A limited liability partnership (LLP) is a type of business structure that functions much like a general partnership, but with the added protection of limited liability. Just like a general partnership, an LLP consists of two or more owners, or partners, who are equally responsible for running the company and who equally share the profits that the company earns. With an LLP, however, partners are protected from personal liability related to the company’s actions.
A company can only become an LLP in New Hampshire if it registers as such with the New Hampshire Secretary of State. In order to register, a company needs to do a number of things. For instance, any company seeking to register as an LLP in New Hampshire needs to designate one of its places of business in the state as its registered office and appoint a registered agent who is willing to received official documents on behalf of the LLP. The agent may be anyone who lives in the state or an LLC, a corporation, or another LLP that is registered with the state, so long as the agent’s business office is also the LLP’s registered office. Another thing that a potential LLP will need to do is select a name that fits within the requirements set forth in New Hampshire’s Uniform Partnership Act. A domestic LLP, which is an LLP that is first registered as such in New Hampshire, must have a name that has “LLP”,”L.L.P.”, or “Limited Liability Partnership” at the end. Similarly, a foreign, or non-domestic, LLP must possess a name that contains one of the following: “Professional Limited,” “PLL”, “PLLP”, “P.L.L.”, “P.L.L.P.”, “”Registered Limited Liability Partnership,” “RLLP”, “R.L.L.P.”, “Limited Liability Partnership,” “LLP”, “L.L.P.”, or “Liability Partnership.” Finally, both foreign LLPs and domestic LLPs wanting to be recognized by the state as an LLP must file paperwork with the Corporation Division of the Office of the Secretary of State of New Hampshire.
As previously mentioned, a company must file certain paperwork with the Office of the New Hampshire Secretary of State’s Corporation Division if it wants to properly register as in LLP in the state. You can file the paperwork by printing out the appropriate form, filling it out, and delivering it to the Corporate Division either by mail or in person. If you are seeking to register a domestic LLP, then you will need to file a Registration of New Hampshire Limited Liability Partnership. To complete this form, you will need to provide the LLP’s name, the street address and the mailing address of the LLP’s principal office, the name of the LLP’s registered agent, the street address and other contact information of the LLP’s registered office, and a brief statement about the type of business in which the LLP plans to engage. The form will also need to be signed by one of the LLP’s partners.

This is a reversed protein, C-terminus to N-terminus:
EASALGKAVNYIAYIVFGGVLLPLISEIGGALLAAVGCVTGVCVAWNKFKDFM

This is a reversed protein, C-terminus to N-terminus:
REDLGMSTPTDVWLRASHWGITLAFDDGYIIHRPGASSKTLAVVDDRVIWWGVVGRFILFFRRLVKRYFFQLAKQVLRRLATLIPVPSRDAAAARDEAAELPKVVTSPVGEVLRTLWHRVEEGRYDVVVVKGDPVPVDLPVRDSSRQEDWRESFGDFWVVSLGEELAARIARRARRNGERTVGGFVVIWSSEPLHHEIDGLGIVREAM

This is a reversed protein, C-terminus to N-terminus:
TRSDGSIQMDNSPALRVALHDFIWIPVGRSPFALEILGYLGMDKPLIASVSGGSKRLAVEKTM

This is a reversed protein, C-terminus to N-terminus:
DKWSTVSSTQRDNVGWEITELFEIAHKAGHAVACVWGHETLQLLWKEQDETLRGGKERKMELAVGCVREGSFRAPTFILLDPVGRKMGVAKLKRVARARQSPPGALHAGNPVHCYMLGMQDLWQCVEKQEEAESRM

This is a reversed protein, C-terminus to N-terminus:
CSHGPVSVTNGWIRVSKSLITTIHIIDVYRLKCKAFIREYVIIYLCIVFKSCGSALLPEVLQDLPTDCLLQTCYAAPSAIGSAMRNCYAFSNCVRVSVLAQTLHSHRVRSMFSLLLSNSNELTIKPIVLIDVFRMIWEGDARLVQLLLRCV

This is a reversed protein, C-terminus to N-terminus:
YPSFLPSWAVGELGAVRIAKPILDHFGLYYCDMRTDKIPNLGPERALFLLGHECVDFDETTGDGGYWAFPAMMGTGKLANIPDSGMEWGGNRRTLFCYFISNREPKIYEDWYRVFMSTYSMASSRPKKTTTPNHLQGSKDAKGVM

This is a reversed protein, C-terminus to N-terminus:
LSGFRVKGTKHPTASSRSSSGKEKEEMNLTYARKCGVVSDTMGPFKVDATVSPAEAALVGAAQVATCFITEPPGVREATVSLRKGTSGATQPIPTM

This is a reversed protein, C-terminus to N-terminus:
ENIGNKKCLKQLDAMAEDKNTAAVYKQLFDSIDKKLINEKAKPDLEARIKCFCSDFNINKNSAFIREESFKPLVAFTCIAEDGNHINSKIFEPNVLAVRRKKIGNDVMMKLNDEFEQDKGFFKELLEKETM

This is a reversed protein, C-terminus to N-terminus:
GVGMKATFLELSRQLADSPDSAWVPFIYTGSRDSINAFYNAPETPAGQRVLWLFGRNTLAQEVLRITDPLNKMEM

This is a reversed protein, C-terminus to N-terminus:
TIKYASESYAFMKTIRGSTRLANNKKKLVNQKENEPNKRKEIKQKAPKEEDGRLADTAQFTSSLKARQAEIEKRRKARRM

If, on the other hand, you are looking to register a foreign LLP, then you must file a Notice of Registration as a Foreign Registered Limited Liability Partnership. This form will require you to disclose the LLP’s name, any other name that the LLP intends to use while conducting business in the state, both the street address and the mailing address of the LLP’s principal office, the LLP’s phone number and the email address, the location where the LLP was first formed, the name of the LLP’s registered agent, a short statement of what kind of business the LLP will be doing, and the street address of the LLP’s registered office. You will also need to get one of the LLP’s partners to sign the form and list their address on it.
In New Hampshire, there are a number of unique tax advantages available to LLPs. For instance, New Hampshire does not currently have a general income tax. Since the profits of an LLP are only taxed once as part of each partner’s income, an LLP will not be taxed on any of the profits it earns in the state.
All LLPs in New Hampshire have to pay an annual fee of $100 during the first quarter of the calendar year. If an LLP does not pay this fee on time, then it will be charged a late fee of $50. A complete failure by a foreign LLP to pay the annual fee may result in it’s registration as an LLP being suspended, while two consecutive failures to pay the fee may result in the same fate for a domestic LLP.
Creating an LLP is a complicated process, and making a single mistake along the way can result in your company not becoming an LLP. If you are thinking of setting up an LLP, you should speak with a New Hampshire business lawyer right away. They can guide you through the process and help ensure that you do not make any mistakes during the process.